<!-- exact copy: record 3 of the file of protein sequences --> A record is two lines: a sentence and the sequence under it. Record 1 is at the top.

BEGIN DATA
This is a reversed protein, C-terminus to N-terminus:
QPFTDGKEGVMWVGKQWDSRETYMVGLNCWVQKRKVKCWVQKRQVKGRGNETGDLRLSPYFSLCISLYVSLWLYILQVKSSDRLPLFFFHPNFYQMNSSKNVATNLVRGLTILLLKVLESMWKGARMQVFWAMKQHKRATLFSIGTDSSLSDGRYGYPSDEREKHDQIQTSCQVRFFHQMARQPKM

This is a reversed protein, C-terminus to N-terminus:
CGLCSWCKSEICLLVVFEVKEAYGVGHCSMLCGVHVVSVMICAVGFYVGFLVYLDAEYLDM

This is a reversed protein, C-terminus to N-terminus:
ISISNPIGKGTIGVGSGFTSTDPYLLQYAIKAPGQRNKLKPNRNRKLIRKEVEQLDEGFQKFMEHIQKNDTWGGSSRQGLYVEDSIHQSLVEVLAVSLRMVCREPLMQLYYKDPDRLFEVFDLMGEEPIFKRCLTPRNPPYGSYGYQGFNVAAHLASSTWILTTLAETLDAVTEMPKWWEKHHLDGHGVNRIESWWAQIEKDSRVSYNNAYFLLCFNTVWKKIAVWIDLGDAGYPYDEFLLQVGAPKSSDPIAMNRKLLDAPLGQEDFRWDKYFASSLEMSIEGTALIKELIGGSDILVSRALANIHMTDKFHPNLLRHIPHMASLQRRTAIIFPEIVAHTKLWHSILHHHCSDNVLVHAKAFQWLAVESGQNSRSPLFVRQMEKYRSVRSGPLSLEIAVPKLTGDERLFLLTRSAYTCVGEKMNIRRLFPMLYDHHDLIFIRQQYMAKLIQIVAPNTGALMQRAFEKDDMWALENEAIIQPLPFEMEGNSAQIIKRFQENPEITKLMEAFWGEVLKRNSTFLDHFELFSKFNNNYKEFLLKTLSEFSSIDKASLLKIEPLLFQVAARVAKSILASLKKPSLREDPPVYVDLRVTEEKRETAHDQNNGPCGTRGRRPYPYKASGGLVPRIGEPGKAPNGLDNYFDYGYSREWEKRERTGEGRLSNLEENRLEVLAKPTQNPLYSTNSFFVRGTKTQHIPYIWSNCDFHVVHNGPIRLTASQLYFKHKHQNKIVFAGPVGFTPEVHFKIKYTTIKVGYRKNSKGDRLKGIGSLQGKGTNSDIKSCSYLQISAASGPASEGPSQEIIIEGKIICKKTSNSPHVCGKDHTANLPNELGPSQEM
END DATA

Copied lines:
This is a reversed protein, C-terminus to N-terminus:
ISISNPIGKGTIGVGSGFTSTDPYLLQYAIKAPGQRNKLKPNRNRKLIRKEVEQLDEGFQKFMEHIQKNDTWGGSSRQGLYVEDSIHQSLVEVLAVSLRMVCREPLMQLYYKDPDRLFEVFDLMGEEPIFKRCLTPRNPPYGSYGYQGFNVAAHLASSTWILTTLAETLDAVTEMPKWWEKHHLDGHGVNRIESWWAQIEKDSRVSYNNAYFLLCFNTVWKKIAVWIDLGDAGYPYDEFLLQVGAPKSSDPIAMNRKLLDAPLGQEDFRWDKYFASSLEMSIEGTALIKELIGGSDILVSRALANIHMTDKFHPNLLRHIPHMASLQRRTAIIFPEIVAHTKLWHSILHHHCSDNVLVHAKAFQWLAVESGQNSRSPLFVRQMEKYRSVRSGPLSLEIAVPKLTGDERLFLLTRSAYTCVGEKMNIRRLFPMLYDHHDLIFIRQQYMAKLIQIVAPNTGALMQRAFEKDDMWALENEAIIQPLPFEMEGNSAQIIKRFQENPEITKLMEAFWGEVLKRNSTFLDHFELFSKFNNNYKEFLLKTLSEFSSIDKASLLKIEPLLFQVAARVAKSILASLKKPSLREDPPVYVDLRVTEEKRETAHDQNNGPCGTRGRRPYPYKASGGLVPRIGEPGKAPNGLDNYFDYGYSREWEKRERTGEGRLSNLEENRLEVLAKPTQNPLYSTNSFFVRGTKTQHIPYIWSNCDFHVVHNGPIRLTASQLYFKHKHQNKIVFAGPVGFTPEVHFKIKYTTIKVGYRKNSKGDRLKGIGSLQGKGTNSDIKSCSYLQISAASGPASEGPSQEIIIEGKIICKKTSNSPHVCGKDHTANLPNELGPSQEM